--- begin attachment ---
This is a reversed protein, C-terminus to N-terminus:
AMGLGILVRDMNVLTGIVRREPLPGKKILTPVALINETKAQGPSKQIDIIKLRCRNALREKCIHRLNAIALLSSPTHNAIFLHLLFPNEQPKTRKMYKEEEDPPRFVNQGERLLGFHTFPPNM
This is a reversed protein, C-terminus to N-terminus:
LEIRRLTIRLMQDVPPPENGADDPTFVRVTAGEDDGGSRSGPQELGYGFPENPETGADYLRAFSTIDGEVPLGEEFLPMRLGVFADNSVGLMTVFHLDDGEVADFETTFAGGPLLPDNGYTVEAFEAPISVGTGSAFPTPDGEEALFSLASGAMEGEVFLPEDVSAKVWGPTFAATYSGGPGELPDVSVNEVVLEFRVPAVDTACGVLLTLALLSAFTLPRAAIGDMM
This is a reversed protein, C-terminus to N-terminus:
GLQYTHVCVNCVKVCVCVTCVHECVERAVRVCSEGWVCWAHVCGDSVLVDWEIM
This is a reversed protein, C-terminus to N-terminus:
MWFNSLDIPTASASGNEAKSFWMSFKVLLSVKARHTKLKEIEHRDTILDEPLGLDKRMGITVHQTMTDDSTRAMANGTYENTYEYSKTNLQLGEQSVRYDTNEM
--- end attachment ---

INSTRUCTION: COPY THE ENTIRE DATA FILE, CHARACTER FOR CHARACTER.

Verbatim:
This is a reversed protein, C-terminus to N-terminus:
AMGLGILVRDMNVLTGIVRREPLPGKKILTPVALINETKAQGPSKQIDIIKLRCRNALREKCIHRLNAIALLSSPTHNAIFLHLLFPNEQPKTRKMYKEEEDPPRFVNQGERLLGFHTFPPNM
This is a reversed protein, C-terminus to N-terminus:
LEIRRLTIRLMQDVPPPENGADDPTFVRVTAGEDDGGSRSGPQELGYGFPENPETGADYLRAFSTIDGEVPLGEEFLPMRLGVFADNSVGLMTVFHLDDGEVADFETTFAGGPLLPDNGYTVEAFEAPISVGTGSAFPTPDGEEALFSLASGAMEGEVFLPEDVSAKVWGPTFAATYSGGPGELPDVSVNEVVLEFRVPAVDTACGVLLTLALLSAFTLPRAAIGDMM
This is a reversed protein, C-terminus to N-terminus:
GLQYTHVCVNCVKVCVCVTCVHECVERAVRVCSEGWVCWAHVCGDSVLVDWEIM
This is a reversed protein, C-terminus to N-terminus:
MWFNSLDIPTASASGNEAKSFWMSFKVLLSVKARHTKLKEIEHRDTILDEPLGLDKRMGITVHQTMTDDSTRAMANGTYENTYEYSKTNLQLGEQSVRYDTNEM